"Rodney's passion for kids and his dedication to ensuring that all students have the opportunity to maximize their potential shines through in everything he does, each and every day," said Superintendent of Public Instruction James Lane. "As an educator, working with students who face a multitude of challenges, teaching as a member of a school division team and a state-operated program, his commitment to educational excellence and supporting the social-emotional learning of his students has made a tremendous difference in the lives of Virginia students."

Robinson’s victory is a bright spot for a district with woefully low student achievement - the graduation rate is the lowest in the state and less than half of schools meet the state’s full accreditation standards.

School Board Chairwoman Dawn Page said Robinson’s victory is a sign of where the school system is heading.

“We are moving forward and Rodney Robinson will lead the way,” she said.

As a black male teacher, Robinson is part of a group that represents only 2 percent of public school teachers in the nation, according to the U.S. Department of Education. Virginia is one of six states that does not mandate data collection on teacher race and ethnicity.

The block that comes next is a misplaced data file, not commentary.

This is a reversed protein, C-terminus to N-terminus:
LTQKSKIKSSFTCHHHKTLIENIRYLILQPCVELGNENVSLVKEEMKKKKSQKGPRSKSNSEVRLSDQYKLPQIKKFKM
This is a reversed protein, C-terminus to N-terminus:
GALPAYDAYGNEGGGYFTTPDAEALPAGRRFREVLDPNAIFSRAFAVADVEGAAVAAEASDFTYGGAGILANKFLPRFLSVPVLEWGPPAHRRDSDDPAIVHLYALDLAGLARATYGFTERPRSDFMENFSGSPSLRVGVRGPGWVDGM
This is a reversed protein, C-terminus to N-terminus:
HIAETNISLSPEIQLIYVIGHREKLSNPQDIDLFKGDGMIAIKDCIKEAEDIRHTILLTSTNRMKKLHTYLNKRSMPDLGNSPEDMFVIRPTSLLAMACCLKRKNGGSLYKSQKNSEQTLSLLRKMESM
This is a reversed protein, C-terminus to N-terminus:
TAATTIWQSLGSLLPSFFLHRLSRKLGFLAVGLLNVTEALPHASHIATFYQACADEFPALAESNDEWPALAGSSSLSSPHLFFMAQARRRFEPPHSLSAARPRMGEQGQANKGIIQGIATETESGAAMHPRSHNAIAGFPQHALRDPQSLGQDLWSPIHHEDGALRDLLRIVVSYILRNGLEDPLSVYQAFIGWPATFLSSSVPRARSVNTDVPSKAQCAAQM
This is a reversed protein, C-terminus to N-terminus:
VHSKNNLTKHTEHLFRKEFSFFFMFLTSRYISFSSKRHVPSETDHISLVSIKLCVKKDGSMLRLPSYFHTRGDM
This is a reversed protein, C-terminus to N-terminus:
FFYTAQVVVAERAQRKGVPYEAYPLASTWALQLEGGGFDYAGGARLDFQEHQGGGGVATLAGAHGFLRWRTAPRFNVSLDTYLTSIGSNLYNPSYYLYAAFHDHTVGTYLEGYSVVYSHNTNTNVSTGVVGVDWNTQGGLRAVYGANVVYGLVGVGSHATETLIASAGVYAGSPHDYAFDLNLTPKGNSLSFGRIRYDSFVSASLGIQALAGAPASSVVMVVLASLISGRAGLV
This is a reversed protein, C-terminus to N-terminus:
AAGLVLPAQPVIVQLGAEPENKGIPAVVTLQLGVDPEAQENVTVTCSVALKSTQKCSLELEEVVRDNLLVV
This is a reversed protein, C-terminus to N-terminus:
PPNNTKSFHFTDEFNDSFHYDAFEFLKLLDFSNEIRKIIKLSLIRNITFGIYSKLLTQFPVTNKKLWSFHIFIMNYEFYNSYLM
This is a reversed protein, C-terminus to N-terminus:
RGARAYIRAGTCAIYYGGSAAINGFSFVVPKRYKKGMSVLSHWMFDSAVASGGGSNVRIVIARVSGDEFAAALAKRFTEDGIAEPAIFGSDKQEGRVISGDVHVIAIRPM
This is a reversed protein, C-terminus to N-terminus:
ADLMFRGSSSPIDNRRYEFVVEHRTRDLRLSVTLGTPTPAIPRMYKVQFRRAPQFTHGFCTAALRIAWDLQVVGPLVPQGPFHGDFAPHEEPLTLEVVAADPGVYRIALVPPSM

In winning the award, Robinson will be pulled out of the classroom for a year to talk about education across the country. First comes a traditional visit to the White House, a stop he said he’d make not because he supports President Donald Trump, but to honor the slaves who helped build the White House.

He knows the message he wants to share: Students of color need more teachers of color and impoverished students need more resources.

“It’s time the children of America received their fair share of the nation’s resources,” he wrote in his application of National Teacher of the Year. “We must increase our funding and make equitable changes to education funding to ensure every student and teacher get the proper resources to guarantee success for all of them.”

Now, the rest of the country will have to listen.

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jmattingly@timesdispatch.com, (804) 649-6012, Twitter: @jmattingly306​